The University of Chicago studied 7,000 students in Chicago-area schools from 2010 to 2011 and found students who can see their incentive during testing and receive it immediately after improve their scores by six months, the University of Chicago said in a press release.
The researchers gave students short diagnostic tests in math and English three times a year. Students were not told of their rewards until the day of the test. Researchers used money to incentivize older students and non-financial incentives to reward younger students. The study found students who could see money or a trophy while they tested scored better.
No margin of error was given.
"At Bloom Township High School, when we offered students $20 incentives, we found that their scores were 0.12 to 0.2 standard deviation points [five to six months in improved performance] above what we would otherwise have predicted given their previous test scores," lead author Sally Sadoff said.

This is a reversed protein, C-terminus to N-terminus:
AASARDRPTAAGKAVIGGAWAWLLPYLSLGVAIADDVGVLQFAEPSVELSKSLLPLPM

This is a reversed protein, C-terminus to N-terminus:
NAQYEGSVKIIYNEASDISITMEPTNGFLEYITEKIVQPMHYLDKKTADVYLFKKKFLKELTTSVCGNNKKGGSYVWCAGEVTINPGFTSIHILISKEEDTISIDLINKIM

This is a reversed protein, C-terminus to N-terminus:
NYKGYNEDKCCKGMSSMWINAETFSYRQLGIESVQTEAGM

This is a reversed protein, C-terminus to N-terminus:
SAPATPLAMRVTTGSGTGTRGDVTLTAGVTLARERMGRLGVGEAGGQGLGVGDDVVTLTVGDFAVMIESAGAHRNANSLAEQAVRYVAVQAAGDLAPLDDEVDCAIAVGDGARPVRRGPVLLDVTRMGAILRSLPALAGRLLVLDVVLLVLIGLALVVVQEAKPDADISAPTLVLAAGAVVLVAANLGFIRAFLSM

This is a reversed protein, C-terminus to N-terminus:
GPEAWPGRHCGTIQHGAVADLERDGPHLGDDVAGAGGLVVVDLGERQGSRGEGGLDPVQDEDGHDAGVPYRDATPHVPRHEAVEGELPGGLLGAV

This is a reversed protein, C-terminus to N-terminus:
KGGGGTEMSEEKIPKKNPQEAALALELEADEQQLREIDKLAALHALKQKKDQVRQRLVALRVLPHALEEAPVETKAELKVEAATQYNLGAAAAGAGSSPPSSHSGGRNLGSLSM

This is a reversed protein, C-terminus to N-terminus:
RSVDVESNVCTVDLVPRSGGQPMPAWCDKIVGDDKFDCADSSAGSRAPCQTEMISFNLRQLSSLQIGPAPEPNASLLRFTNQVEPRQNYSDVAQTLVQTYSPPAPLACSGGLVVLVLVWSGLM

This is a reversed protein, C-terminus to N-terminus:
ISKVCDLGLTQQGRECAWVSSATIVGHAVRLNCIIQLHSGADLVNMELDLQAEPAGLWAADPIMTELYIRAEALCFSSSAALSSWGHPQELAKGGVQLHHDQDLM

The study shows immediate rewards improve test scores more effectively than long-term rewards.
"The effect of timing of payoffs provides insights into the crux of the education problem that we face with our urban youth," the study reports. "Effort is far removed from the payout of rewards, making it difficult for students to connect them in a useful way. The failure to recognize this connection potentially leads to dramatic under-investment."
The study's findings are reported in, "The Behaviorist Goes to School: Leveraging Behavioral Economics to Improve Educational Performance." The research was funded by the Children First Fund, the Kenneth and Anne Griffin Foundation, the Rauner Family Foundation and the Spencer Foundation.